Synergistic antibacterial activity of a combination of silver and copper nanoparticle impregnated activated carbon for water disinfection†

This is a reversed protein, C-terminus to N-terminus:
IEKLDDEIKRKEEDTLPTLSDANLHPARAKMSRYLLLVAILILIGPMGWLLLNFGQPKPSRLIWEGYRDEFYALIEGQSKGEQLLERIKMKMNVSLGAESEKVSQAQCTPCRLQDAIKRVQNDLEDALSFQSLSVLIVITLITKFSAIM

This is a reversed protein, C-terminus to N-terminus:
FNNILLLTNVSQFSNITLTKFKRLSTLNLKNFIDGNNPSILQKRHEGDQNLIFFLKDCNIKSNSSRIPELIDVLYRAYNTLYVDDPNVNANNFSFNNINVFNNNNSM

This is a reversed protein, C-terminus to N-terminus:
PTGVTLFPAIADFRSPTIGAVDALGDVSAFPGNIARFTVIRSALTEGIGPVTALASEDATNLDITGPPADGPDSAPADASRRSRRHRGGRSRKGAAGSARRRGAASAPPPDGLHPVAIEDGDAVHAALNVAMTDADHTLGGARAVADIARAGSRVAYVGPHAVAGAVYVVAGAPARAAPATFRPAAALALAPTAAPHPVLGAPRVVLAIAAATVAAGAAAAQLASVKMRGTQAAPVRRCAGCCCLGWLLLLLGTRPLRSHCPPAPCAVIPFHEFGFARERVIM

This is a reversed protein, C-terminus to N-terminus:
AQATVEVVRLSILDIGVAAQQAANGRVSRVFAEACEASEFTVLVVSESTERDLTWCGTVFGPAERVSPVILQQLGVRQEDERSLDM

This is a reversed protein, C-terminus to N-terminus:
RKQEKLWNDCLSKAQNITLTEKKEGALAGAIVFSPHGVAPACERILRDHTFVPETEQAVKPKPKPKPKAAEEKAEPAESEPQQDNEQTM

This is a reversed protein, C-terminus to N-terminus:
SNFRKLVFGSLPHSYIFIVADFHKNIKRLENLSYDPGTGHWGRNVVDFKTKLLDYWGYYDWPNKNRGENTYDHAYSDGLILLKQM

Silver and copper nanoparticles impregnated separately on plasma-treated activated carbon (AC) (named Ag-AC and Cu-AC, respectively), when mixed in an optimized 50 : 50 weight ratio, show synergistic water disinfection compared to only Ag-AC or only Cu-AC. Time-dependent cryo-SEM imaging and reactive oxygen species (ROS) measurement of E. coli prove that (in both batch mode and continuous flow column) Cu-AC forms pits faster on the cell membrane compared to Ag-AC and together with the latter facilitates faster cell death. The composite of Ag-AC and Cu-AC in batch mode showed a 4 log reduction of live E. coli cells in the treated water in 8 minutes, as confirmed by both plate count and fluorescence spectroscopy. Scaling up this result in a continuous flow column (of 8 cm diameter and 25 cm height, packed with the composite), one could achieve zero live cell concentration in only 7 minutes of contact time, translating into a very high flow rate of 5.32 L h−1 of treated water. Therefore, plate count, fluorescence spectroscopy, time-dependent ROS measurement and cryo-SEM imaging establish the mechanism of synergy and contact time required for cell death. The disinfection performance to zero live E. coli cells could be maintained with an even higher inlet E. coli concentration of 106 CFU ml−1 (albeit at a lower throughput from the column, as expected) and also non-stop for at least 5 days, demonstrating a potential long-term performance, with more than adequate Ag and Cu left in the column. Finally, the steady state concentrations of Ag and Cu in the treated water were 23 and 56.4 μg L−1, respectively, which are well within the permissible limits of 100 and 1000 μg L−1 for Ag and Cu, respectively. Therefore, the synergistic antibacterial activity of the composite resulted in production of decontaminated water at the highest throughput over a long time period.